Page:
My Angel by Barbara Schoenberg

My first part time job exercised polishing skills that, I had learned at home. I was holding a fresh rag. With aplomb, the supervisor of the paper flower department was showing me how to clean the green Formica counter with a little application of oil on a white square of linen. She demonstrated how to make the surface gleam. This section extended about 12 feet in length. About fifty large vases in pastel colors sat on three tiers of wooden stands and held different varieties in complex hues.

Miss O’Toole lifted a red rose from its group and let me hold it for a closer look. The petals curled in a circlet. The formal blossom was held together with green tape that  extended, to cover a long wire stem. There were over a dozen in the container. Miss O’Toole told me she hoped a buyer would purchase twelve roses at one time. It means that romance is in the air.

Each Saturday when I arrived at Kress’ “Five and Ten” in the middle of Manhattan, I collected the oiled rag and proceeded to complete my first task. I polished around each wooden stand so that the counter sparkled. I was careful to keep the stands  erect and centered each vase on them. While I worked I was often in a trance. I was day dreaming about my boyfriend and roses in this forest of flowers. Often peaking between the dark blocks of wood, I could see the angel of the flowers checking up on me. She wanted me to be careful and she never greeted me until I had finished my first assignment.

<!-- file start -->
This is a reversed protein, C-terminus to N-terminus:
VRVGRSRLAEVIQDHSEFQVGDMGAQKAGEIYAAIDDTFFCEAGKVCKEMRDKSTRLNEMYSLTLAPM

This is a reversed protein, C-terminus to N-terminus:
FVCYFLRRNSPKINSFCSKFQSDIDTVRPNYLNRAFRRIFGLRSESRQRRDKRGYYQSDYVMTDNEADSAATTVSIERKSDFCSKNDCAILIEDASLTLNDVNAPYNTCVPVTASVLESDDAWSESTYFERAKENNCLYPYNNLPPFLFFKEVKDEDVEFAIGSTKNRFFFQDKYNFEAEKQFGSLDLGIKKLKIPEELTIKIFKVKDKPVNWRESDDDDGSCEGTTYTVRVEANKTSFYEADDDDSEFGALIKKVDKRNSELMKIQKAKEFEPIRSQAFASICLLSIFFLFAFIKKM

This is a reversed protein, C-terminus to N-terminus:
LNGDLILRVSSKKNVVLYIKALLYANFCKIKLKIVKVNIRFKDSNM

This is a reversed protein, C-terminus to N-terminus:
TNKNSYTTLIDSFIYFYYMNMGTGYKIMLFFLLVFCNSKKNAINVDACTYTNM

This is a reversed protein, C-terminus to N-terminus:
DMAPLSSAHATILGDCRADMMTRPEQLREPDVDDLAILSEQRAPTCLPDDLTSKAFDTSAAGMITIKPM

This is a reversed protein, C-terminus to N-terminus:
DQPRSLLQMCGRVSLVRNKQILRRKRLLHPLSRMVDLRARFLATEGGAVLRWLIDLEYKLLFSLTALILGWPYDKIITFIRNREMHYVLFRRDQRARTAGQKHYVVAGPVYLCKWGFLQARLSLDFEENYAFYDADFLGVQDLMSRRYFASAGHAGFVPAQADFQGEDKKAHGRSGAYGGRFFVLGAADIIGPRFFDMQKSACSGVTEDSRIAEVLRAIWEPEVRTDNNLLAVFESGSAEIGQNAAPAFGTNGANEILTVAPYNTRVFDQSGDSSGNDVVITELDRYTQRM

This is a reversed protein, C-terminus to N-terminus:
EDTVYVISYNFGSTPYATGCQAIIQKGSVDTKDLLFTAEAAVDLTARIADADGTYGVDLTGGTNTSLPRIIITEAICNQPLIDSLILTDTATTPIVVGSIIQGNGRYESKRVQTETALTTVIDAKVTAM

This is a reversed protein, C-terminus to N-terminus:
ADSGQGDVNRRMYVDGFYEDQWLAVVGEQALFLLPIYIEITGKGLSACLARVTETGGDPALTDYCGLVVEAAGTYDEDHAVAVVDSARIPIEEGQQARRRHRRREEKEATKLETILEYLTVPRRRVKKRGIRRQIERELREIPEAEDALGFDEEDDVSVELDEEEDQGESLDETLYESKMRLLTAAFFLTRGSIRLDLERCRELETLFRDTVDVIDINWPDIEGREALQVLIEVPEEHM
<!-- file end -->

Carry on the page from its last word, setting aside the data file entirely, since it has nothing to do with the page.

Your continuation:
When she saw that I was on the sales floor, she pointed out that the vessels needed to be filled. I knew the boxes that held the assorted flowers. I took a glance at the receptacles and picked from each carton, to fill our garden.

Selling was my favorite time, because I liked to talk up each blossom. I’d even inquire about the colors of the paints in my customers’ rooms. I stressed that a vase should look full. If I sensed a hesitation, I offered the idea of putting one blossom in a pretty pitcher.

After being a salesgirl in the flower department for months, I grew confident and tried to speed up on the polishing event. I wanted to be on the floor and sell. When I sold a bunch, I was elated.

One Saturday morning, I was tardy and rushed to retrieve my rag. While I was rubbing at a spot on the counter, my arm hit the side of a stand next to me and it fell to the right and took about four more vases with it.

Miss O’Toole was at the end of the counter and with wings, kept them from falling to the floor. I flew to her and she wrapped me in her large and soft bosom. I was in the center of two fully opened peonies. Each of these soft feathery petals molded into wings and talked forgiveness.

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One thought on “My Angel by Barbara Schoenberg

  1. Pingback: The Greenwich Village Literary Review, Spring 2014 Vol. I, No. 1 | The Greenwich Village Literary Review

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